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01-12-2013 | Research | Uitgave 1/2013 Open Access

Journal of Foot and Ankle Research 1/2013

A comparison of gait biomechanics of flip-flops, sandals, barefoot and shoes

Tijdschrift:
Journal of Foot and Ankle Research > Uitgave 1/2013
Auteurs:
Xiuli Zhang, Max R Paquette, Songning Zhang
Belangrijke opmerkingen

Electronic supplementary material

The online version of this article (doi:10.​1186/​1757-1146-6-45) contains supplementary material, which is available to authorized users.

Competing interests

There are no conflicts of financial and personal interests to declare.

Authors’ contributions

XZ and SZ contributed the conception and design of the study. XZ, SZ and MP contributed to the pilot, study data collections and data analysis. XZ drafted the manuscript and SZ and MP helped finalizing and revising the manuscript. All three authors approved the final version of the manuscript.

Abstract

Background

Flip-flops and sandals are popular choices of footwear due to their convenience. However, the effects of these types of footwear on lower extremity biomechanics are still poorly understood. Therefore, the objective of this study was to investigate differences in ground reaction force (GRF), center of pressure (COP) and lower extremity joint kinematic and kinetic variables during level-walking in flip-flops, sandals and barefoot compared to running shoes.

Methods

Ten healthy males performed five walking trials in the four footwear conditions at 1.3 m/s. Three-dimensional GRF and kinematic data were simultaneously collected.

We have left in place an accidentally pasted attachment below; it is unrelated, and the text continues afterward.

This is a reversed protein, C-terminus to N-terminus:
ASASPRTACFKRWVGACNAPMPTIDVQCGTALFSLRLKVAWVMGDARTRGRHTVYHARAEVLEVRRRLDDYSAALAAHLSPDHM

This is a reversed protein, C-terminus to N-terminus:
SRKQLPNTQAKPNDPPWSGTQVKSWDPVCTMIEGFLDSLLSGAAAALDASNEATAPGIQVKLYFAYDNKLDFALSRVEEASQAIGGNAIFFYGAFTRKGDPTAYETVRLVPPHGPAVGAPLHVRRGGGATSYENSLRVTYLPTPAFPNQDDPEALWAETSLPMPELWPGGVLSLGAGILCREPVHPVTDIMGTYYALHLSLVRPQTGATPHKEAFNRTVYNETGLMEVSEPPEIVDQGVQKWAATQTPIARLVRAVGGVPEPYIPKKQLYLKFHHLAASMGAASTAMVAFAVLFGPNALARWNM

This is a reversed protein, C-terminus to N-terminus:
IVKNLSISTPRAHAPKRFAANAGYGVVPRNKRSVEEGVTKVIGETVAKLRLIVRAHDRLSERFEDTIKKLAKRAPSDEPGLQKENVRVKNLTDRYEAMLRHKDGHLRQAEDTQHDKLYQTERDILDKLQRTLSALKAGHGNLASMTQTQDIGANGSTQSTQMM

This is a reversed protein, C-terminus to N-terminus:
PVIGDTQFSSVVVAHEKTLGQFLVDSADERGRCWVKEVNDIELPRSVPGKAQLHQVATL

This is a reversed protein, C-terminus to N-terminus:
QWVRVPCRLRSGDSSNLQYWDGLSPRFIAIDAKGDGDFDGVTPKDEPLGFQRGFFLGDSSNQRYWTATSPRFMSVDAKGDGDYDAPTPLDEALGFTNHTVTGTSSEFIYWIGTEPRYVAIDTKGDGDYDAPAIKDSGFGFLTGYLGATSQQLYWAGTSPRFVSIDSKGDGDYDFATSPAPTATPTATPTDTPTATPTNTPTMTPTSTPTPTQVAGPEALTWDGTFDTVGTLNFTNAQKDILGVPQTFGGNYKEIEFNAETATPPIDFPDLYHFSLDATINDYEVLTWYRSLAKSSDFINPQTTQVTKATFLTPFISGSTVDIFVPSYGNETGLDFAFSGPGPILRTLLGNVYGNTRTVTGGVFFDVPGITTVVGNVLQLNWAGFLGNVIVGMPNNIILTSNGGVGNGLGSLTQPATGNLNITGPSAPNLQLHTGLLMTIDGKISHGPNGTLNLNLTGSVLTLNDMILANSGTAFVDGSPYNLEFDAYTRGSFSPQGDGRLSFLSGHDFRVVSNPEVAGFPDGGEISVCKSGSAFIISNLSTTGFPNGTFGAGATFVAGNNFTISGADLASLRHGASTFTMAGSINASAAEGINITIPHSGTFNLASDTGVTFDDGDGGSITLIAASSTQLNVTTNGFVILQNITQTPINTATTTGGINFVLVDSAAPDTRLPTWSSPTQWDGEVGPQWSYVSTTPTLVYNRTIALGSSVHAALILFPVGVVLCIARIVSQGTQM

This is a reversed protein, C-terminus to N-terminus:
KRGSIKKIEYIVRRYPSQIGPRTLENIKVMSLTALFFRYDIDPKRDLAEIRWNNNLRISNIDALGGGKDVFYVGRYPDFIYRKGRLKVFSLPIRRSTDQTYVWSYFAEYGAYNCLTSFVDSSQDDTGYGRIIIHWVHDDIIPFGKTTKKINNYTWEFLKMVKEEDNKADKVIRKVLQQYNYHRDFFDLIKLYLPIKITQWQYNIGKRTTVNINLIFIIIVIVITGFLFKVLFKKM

Results

A smaller loading rate of the 1st peak vertical GRF and peak propulsive GRF and greater peak dorsiflexion moment in early stance were found in shoes compared to barefoot, flip-flops and sandals. Barefoot walking yielded greater mediolateral COP displacement, flatter foot contact angle, increased ankle plantarflexion contact angle, and smaller knee flexion contact angle and range of motion compared to all other footwear.

Conclusions

The results from this study indicate that barefoot, flip-flops and sandals produced different peak GRF variables and ankle moment compared to shoes while all footwear yield different COP and ankle and knee kinematics compared to barefoot. The findings may be helpful to researchers and clinicians in understanding lower extremity mechanics of open-toe footwear.

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Extra materiaal
Authors’ original file for figure 1
13047_2013_785_MOESM1_ESM.tiff
Authors’ original file for figure 2
13047_2013_785_MOESM2_ESM.tiff
Authors’ original file for figure 3
13047_2013_785_MOESM3_ESM.tiff
Literatuur
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